Some doctors may recommend the neutropenic diet for people who are undergoing leukaemia treatment. But the LLC states that is no evidence that a neutropenic diet is helpful for people with leukaemia. They recommend that people take care to prepare food safely rather than restricting certain food groups.

Also check out: Leukaemia: Causes and Symptoms

It is important to remember that different diets will work for different people’s needs. A person should follow their doctor’s advice on diet and nutrition during cancer treatment.

Food, supplements, and vitamins to avoid

Certain supplements can interact with the medications that treat leukaemia, such as:

  • St John’s wort: St John’s wort is a supplement that some people use for treating depression. It can reduce the effectiveness of imatinib, which is useful for treating chronic myeloid leukemia and Philadelphia-positive acute lymphoblastic leukemia.
  • Green tea: Some people use green tea supplements for weight loss and reducing digestive symptoms. Green tea supplements can reduce the effects of bortezomib, a drug for treating acute lymphoblastic leukemia.

Treatments for leukaemia can cause side effects, including:

  • mouth ulcers
  • diarrhea
  • hair loss
  • rash
  • nausea
  • vomiting
  • fatigue
  • loss of appetite
  • neuropathy, which is a type of nerve damage

People may want to avoid foods that can aggravate the side effects of leukaemia treatment, such as:

  • foods high in fiber or sugar
  • greasy, fatty, or fried food
  • very hot or very cold food
  • milk products
  • alcohol
  • spicy foods
  • caffeine
  • apple juice
  • food sweetened with xylitol or sorbitol
  • foods that can hurt the mouth, such as those that are crunchy, sour, or salty
  • citrus fruits
  • tomatoes and ketchup

People mustn’t rely on food, supplements, or vitamins to treat their leukaemia.

Keeping food safe

A person’s risk of infection increases if their immune system is reduced due to leukaemia. To guarantee food safety, the LLS advises the following guidelines:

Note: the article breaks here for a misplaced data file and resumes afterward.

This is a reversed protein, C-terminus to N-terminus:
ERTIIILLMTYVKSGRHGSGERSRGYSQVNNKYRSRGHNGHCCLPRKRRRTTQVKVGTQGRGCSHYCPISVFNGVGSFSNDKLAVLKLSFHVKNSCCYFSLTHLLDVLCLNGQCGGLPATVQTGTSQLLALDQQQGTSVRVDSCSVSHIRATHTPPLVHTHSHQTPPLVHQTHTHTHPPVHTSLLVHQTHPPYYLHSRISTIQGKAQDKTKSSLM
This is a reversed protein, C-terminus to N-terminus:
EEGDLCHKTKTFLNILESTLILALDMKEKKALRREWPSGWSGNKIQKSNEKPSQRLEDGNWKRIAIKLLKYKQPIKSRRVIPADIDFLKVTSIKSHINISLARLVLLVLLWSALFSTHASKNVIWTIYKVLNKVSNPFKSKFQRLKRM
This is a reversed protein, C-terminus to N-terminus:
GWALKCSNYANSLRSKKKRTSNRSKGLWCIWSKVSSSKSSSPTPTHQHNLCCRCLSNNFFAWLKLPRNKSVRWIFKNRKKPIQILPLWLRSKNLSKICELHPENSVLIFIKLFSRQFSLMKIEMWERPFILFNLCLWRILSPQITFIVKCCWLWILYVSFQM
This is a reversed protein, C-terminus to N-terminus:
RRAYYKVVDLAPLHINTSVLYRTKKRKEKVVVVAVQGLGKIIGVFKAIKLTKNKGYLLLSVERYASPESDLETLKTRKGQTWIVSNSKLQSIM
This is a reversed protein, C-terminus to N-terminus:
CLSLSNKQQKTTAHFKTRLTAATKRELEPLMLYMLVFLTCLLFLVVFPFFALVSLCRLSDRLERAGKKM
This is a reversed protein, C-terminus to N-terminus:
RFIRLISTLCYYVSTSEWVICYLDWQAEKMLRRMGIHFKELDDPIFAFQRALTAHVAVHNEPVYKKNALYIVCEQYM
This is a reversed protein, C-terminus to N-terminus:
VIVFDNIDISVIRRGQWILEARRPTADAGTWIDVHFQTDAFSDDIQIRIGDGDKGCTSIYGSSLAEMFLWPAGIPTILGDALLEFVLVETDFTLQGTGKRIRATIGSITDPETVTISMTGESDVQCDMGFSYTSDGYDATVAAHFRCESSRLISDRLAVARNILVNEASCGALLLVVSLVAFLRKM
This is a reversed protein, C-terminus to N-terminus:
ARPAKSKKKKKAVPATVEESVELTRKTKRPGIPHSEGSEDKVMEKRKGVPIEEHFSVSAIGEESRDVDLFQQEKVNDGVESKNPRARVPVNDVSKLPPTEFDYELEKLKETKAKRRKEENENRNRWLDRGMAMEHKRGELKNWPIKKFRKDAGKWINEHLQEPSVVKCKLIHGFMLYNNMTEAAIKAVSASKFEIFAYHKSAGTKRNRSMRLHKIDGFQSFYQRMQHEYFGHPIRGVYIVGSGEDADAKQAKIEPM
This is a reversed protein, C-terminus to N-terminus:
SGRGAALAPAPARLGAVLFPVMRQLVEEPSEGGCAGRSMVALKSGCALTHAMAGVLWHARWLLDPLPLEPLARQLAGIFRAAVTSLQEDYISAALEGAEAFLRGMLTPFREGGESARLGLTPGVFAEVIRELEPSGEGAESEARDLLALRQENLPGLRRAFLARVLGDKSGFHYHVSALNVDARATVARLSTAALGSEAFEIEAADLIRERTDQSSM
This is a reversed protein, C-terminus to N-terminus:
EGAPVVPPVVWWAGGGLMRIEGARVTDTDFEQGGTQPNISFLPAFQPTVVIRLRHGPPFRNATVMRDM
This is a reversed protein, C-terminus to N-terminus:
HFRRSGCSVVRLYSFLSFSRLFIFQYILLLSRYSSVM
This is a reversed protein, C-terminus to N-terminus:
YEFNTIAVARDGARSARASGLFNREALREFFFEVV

• washing dishtowels and sponges regularly
  •  rinsing fruits and vegetables before consumption
  •  cutting away any bruised or damaged parts of fruits and vegetables
  • removing outside leaves on heads of cabbage and lettuce
  • when preparing raw or cooked meat using separate cutting boards, dishes, and utensils
  • avoiding rinsing raw meat before cooking
  • marinating food in the refrigerator using a food thermometer to ensure meat is fully cooked
  •  ensuring food is cooked all the way through before eating
  •  thawing frozen items in the refrigerator or microwave rather than leaving them on the counter

For leukaemia, nutritionists prescribe a moderate and well-balanced diet. Although no meal may treat or cure leukaemia, several can assist with side effects and lower the risk of problems.

Certain supplements, such as St John’s wort, should be avoided by those who are receiving leukaemia therapy. Furthermore, some meals, such as spicy or fatty foods, might increase the negative effects of leukaemia therapy. If people have any worries regarding particular meals, they should consult their doctor.

People with leukaemia should observe food safety recommendations while preparing and storing meals. This may lessen their chances of contracting a sickness or infection.